The Old Town, dating back in part 800 years and founded by Edward I, is full of cobbled streets, quays and taverns. One of the most curious street names in England, Land of Green Ginger, is in the Old Town.
The more modern centre was heavily bombed during the Second World War, but has been rebuilt sensitively. Queen`s Gardens cover the site of the city`s first dock, constructed in 1778.
Holy Trinity Church, partly 13th century, is one of the largest parish churches in the country.
St. Mary`s Church has a tower with a footpath for pedestrians.
The Maritime Museum has galleries on the history of whaling, fishing and shipping.
Hands - On History is housed in the former Grammar School, rebuilt in 1583. William Wilberforce and Andrew Marvell were both educated here.
The Wilberforce House Museum is the birthplace of Wilberforce, whose statue stands in the garden. It particularly tells the story of the international slave trade.
The Streetlife Museum has a wonderful collection of vehicles used in public transport.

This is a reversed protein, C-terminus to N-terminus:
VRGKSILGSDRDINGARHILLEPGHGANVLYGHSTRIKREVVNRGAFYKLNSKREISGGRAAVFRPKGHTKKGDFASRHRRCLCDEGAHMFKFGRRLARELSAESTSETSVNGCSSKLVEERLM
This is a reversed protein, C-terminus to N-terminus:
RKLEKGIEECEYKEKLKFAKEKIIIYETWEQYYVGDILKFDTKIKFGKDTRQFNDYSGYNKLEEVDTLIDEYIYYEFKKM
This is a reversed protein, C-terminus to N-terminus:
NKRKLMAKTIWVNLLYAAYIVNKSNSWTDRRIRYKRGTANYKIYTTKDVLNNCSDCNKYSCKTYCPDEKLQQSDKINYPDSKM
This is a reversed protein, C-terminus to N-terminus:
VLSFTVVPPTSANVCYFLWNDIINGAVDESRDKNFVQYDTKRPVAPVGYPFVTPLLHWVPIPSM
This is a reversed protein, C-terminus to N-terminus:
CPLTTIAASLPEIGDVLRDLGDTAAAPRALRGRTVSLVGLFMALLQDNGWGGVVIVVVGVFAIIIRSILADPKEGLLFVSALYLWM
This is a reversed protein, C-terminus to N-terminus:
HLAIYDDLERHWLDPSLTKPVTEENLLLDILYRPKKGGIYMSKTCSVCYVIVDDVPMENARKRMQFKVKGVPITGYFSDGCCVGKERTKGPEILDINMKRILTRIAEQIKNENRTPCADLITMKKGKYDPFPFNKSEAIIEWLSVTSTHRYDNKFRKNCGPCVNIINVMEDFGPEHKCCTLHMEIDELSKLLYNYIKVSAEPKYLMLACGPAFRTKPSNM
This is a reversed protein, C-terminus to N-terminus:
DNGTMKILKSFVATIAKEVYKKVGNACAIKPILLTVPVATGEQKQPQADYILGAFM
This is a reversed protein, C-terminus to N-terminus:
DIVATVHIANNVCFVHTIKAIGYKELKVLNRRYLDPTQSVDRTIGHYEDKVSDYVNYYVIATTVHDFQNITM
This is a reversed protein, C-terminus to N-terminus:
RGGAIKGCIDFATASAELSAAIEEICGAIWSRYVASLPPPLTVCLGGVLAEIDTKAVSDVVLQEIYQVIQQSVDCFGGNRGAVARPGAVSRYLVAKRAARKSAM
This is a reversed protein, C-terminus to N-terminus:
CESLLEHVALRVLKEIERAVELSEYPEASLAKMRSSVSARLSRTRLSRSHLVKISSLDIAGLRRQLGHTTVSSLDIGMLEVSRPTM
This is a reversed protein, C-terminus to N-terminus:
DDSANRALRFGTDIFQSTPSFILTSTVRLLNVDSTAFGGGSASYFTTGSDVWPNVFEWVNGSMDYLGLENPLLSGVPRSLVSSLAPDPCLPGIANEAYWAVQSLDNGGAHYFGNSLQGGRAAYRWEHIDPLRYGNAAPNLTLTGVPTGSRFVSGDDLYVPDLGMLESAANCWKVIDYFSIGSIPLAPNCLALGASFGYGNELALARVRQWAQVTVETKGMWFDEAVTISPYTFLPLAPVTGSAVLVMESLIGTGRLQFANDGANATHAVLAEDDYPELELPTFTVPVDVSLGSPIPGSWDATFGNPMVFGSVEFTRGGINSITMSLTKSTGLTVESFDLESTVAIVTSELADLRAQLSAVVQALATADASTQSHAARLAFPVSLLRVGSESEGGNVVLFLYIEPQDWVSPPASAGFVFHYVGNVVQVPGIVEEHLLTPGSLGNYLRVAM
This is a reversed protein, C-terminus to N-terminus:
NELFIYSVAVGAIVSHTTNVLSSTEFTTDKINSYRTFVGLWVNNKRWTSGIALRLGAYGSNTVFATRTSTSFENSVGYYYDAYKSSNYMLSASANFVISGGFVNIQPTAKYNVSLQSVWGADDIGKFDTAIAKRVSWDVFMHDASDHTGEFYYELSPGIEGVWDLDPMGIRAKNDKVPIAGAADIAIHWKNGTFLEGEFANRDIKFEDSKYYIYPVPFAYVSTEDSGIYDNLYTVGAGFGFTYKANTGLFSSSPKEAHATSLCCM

The Deep is a modern aquarium, specialising in deep water fish. It is known as "the world`s only submarium".
Hull, which has had its own telephone system since 1904, has white telephone boxes instead of red.
There are wonderful views of the nearby Humber Bridge, said to be the largest in Europe.
Among those born in Hull are Nick Barmby, footballer; Ian Carmichael, actor; Tom Courtenay, actor; Ronnie Hilton, singer; Amy Johnson, aviator; Maureen Lipman, actress; J. Arthur Rank, film and cinema mogul; Jean Rook, journalist; Stevie Smith, novelist; and William Wilberforce, anti-slavery campaigner.
In Daniel Defoe`s "Robinson Crusoe", the hero sails from Hull.
John Prescott, former Deputy Prime Minister, was M. P. for Hull East.
The poet Philip Larkin was a librarian at Hull for most of his adult life.
The authors of "Crap Towns", detailing the least desirable places to live in Britain, placed Hull at the top of the list.
Blue Badge Guide Colin Crosby is available to lead Guided Walks around Hull for groups.